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The Examiner

"A house divided against itself cannot stand."

Abraham Lincoln
Buried this day in 1865 in Springfield, Illinois

Statement by John Ryan on Federal Court Decision in CSBS vs. OCC

“We have received a decision from Judge Dabney Friedrich on Conference of State Bank Supervisors vs. Office of Comptroller of the Currency, a case brought in the U.S. District Court for the District of Columbia. The case involves OCC’s efforts to create a national bank charter for non-depository financial technology firms. Such efforts exceed the OCC’s statutory authority, CSBS argued.  

“I appreciate Judge Friedrich’s consideration and timely decision on this matter. In essence, the Judge decided that the OCC has not made a final decision on proceeding with the fintech charter and, thus, the matter is not yet ripe for consideration. As a result, the Judge did not render a decision on the merits of our case.  

“State regulators continue to supervise a vibrant financial services market of banks and nonbanks alike, promoting access to innovative products while ensuring consumer protection. Indeed, states are actively modernizing financial regulation by moving towards an integrated, 50-state system of licensing and supervision for fintechs and other nonbanks.” 

States Oppose Legislation to Preempt State Authority to Protect Consumers on Student Loans

State financial regulators sent a letter to Rep. Virginia Foxx, chairwoman of the House Committee on Education and the Workforce, opposing provisions of the PROSPER Act (H.R. 4508) that preempt state laws related to student loan servicing. 

CSBS wrote: “As a reflection of their greater accountability to local concerns, every state has enacted laws to protect residents from marketplace and financial abuses—and has developed the regulatory framework, legal tools, and expertise to prevent, deter, and respond to misconduct.”

State financial regulators previously objected to the U.S. Department of Education’s attempt to preempt state authority over student loan servicers and debt collectors on similar grounds. That letter to Education Secretary Betsy DeVos is available here

Gonzales Elected as State Liaison Committee Chairman

The Federal Financial Institutions Examination Council’s (FFIEC) State Liaison Committee (SLC) announced the re-election of Greg Gonzales as its Chairman. The SLC Chairman’s term is a one-year period that begins May 1 and runs until April 30 of the following year. The SLC can re-elect the chairman for additional terms.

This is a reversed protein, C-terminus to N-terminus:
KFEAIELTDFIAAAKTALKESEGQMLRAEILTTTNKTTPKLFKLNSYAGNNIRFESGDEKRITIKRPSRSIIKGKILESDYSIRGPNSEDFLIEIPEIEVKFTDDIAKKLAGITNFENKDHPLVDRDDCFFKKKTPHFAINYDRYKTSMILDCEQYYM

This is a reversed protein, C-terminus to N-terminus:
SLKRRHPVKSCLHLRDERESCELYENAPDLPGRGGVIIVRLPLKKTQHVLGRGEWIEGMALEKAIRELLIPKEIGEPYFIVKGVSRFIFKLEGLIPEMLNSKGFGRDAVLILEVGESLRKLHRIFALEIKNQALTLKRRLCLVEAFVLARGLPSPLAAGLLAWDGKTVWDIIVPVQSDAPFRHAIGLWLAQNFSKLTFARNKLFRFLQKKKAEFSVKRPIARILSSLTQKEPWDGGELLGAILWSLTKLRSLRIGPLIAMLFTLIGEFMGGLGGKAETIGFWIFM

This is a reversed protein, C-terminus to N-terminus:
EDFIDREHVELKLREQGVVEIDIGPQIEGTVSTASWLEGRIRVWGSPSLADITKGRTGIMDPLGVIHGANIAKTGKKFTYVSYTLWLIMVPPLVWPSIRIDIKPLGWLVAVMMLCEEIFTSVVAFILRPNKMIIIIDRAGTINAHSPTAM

Gonzales is the 18th commissioner of the Tennessee Department of Financial Institutions. He began serving in this role in 2005 and was reappointed by Governor Bill Haslam. He has served in the department since 1986. In this position, Gonzales serves as Tennessee’s chief regulatory officer of all state-chartered depository and licensed non-depository financial institutions. Additionally, he has served as assistant commissioner and general counsel for the department. Gonzales is a past Chairman of CSBS, and currently serves on both the Board of Directors of the Tennessee Financial Literacy Commission and a national task force studying how new technologies are affecting the U.S. payment systems. Gonzales has also served on the Board of the Money Transmitter Regulators Association (MTRA) and U.S. Treasury’s Bank Secrecy Act Advisory Group.

Greg Gonzales has been active on the SLC since February 2016, when he was first confirmed by the Conference of State Bank Supervisors (CSBS) to complete a partial term vacancy created by the resignation of Lauren Kingry. On April 1, 2017, Gonzales was reappointed to serve his first two-year term which runs through March 31, 2019.

Face Re-Appointed to FFIEC State Liaison Committee

The Federal Financial Institutions Examination Council (FFIEC) announced the reappointment of Edward “Joe” Face to the FFIEC’s State Liaison Committee (SLC). Face’s SLC reappointment was confirmed by the Council for a two-year term starting May 1, 2018, and continuing through April 30, 2020.

Face has been the Commissioner of Financial Institutions for the Virginia State Corporation Commission's Bureau of Financial Institutions (Bureau) since 1997. The Bureau regulates and supervises almost 1,700 state-chartered financial institutions holding some $75 billion in assets. These institutions include banks, bank holding companies, independent trust companies, savings institutions, credit unions, small loan/consumer finance companies, mortgage lenders and brokers, industrial loan associations, money order sellers/transmitters, debt-counseling agencies, check cashers, motor vehicle title lenders, and payday lenders.